'Articles of agreement between Bt. Brig.-Gen. M. R. Morgan, C. S., United States Army, on the part of the United States, of the first part, and W. C. Lobenstein, of Leavenworth County, State of Kansas, of the other part, made on the twenty-sixth day of July, one thousand eight hundred and sixty-nine.

'This agreement witnesseth: That the said party of the second part shall have all the hides of the beef-cattle slaughtered for Indians at Camp Supply, Indian Territory, up to and including June 30, 1870, which the Superintendent of Indian Affairs at that place shall decide are not required for the comfort of the Indians; the number of hides to be about two thousand (2,000), more or less. The hides shall be of average size, and, when turned over, dry-cured, and in good order and condition. They shall be turned over on the spot, to the said party of the second part or his authorized agent, at the end of each month, at which time said agent of the party of the second part shall give a receipt for the number of hides turned over to him in good order and condition; and the responsibility of the party of the first part on account of said hides shall then cease.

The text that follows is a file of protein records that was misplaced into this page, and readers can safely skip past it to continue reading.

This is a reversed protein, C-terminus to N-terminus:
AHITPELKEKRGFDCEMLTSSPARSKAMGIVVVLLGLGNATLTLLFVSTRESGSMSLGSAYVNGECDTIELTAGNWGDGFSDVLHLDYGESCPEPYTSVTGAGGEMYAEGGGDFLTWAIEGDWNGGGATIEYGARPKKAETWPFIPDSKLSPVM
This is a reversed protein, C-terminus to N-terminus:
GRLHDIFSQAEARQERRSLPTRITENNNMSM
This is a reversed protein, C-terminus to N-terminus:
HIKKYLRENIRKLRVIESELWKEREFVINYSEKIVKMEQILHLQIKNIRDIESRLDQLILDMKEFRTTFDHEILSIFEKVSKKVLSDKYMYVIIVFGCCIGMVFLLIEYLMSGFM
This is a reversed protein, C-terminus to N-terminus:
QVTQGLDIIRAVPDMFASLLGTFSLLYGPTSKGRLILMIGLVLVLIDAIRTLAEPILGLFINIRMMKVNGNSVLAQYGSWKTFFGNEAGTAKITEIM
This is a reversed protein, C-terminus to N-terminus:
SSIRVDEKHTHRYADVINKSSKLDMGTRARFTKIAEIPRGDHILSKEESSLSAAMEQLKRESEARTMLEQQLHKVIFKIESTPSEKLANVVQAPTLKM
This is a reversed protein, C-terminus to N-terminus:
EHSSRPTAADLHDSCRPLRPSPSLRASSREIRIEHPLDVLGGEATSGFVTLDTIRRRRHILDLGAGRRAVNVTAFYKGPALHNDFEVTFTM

'The agent of the said party of the second part shall superintend the skinning and curing of the hides.

'For and in consideration of the hides received, the party of the second part shall pay, monthly, the party of the first part the sum of two dollars ($2.00) for each and every hide received, upon the party of the first part surrendering the receipt of the agent of the party of the second part for the number of hides received.

'It is understood that while the party of the first part, after the turning over of the hides to the party of the second part, is not responsible for their safety and care, he will furnish such protection and shelter for the hides as he can conveniently control.

'Subscribed to the day and year first above written.

'M. R. MORGAN,

'Bt. Brig.-Gen. & C. S.

'W. C. LOBENSTEIN.'

It does not appear that any other authority than the above-quoted words from the Commissary-General's instructions was given, either to said Clarke or said Morgan, in reference to the preservation, saving, or sale of hides.